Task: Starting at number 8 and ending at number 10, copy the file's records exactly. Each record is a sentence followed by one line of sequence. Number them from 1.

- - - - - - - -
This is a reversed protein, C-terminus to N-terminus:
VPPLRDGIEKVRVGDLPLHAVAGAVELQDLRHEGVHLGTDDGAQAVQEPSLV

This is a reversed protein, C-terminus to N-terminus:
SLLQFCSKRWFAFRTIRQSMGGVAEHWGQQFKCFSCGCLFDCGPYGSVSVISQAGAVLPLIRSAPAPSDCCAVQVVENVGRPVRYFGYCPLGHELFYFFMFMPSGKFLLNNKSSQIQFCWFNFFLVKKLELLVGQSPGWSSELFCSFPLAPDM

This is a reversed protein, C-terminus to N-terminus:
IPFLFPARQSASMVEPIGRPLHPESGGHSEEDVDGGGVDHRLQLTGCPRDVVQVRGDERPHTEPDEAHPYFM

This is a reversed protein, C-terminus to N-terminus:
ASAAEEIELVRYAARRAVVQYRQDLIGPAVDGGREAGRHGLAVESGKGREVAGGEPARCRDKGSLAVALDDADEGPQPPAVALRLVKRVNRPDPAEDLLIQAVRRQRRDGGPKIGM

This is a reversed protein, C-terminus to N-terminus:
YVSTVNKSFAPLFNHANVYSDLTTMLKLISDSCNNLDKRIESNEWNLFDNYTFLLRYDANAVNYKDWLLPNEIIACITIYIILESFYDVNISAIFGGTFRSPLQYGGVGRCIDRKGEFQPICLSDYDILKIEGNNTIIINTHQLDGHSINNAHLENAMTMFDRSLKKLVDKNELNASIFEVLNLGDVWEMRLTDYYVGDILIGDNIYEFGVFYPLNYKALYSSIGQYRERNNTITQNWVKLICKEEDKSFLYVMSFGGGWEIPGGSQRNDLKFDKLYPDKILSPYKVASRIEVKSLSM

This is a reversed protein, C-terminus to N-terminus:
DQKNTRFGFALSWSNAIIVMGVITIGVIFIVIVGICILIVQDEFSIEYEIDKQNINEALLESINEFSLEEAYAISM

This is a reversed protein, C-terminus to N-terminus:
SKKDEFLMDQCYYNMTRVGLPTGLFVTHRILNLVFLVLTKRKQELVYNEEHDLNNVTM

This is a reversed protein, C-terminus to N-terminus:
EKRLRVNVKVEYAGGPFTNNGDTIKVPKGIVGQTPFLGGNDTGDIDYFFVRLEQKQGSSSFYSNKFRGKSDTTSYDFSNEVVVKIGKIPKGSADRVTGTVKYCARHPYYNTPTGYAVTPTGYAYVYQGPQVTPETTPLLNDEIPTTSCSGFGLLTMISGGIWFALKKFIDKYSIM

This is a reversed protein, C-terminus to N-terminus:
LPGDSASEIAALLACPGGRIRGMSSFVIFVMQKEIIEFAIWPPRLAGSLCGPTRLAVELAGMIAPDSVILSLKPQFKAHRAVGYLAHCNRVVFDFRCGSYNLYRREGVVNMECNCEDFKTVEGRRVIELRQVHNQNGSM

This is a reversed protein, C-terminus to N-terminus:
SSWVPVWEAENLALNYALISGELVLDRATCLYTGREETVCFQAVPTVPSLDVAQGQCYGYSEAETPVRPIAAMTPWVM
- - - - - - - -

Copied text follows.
This is a reversed protein, C-terminus to N-terminus:
EKRLRVNVKVEYAGGPFTNNGDTIKVPKGIVGQTPFLGGNDTGDIDYFFVRLEQKQGSSSFYSNKFRGKSDTTSYDFSNEVVVKIGKIPKGSADRVTGTVKYCARHPYYNTPTGYAVTPTGYAYVYQGPQVTPETTPLLNDEIPTTSCSGFGLLTMISGGIWFALKKFIDKYSIM

This is a reversed protein, C-terminus to N-terminus:
LPGDSASEIAALLACPGGRIRGMSSFVIFVMQKEIIEFAIWPPRLAGSLCGPTRLAVELAGMIAPDSVILSLKPQFKAHRAVGYLAHCNRVVFDFRCGSYNLYRREGVVNMECNCEDFKTVEGRRVIELRQVHNQNGSM

This is a reversed protein, C-terminus to N-terminus:
SSWVPVWEAENLALNYALISGELVLDRATCLYTGREETVCFQAVPTVPSLDVAQGQCYGYSEAETPVRPIAAMTPWVM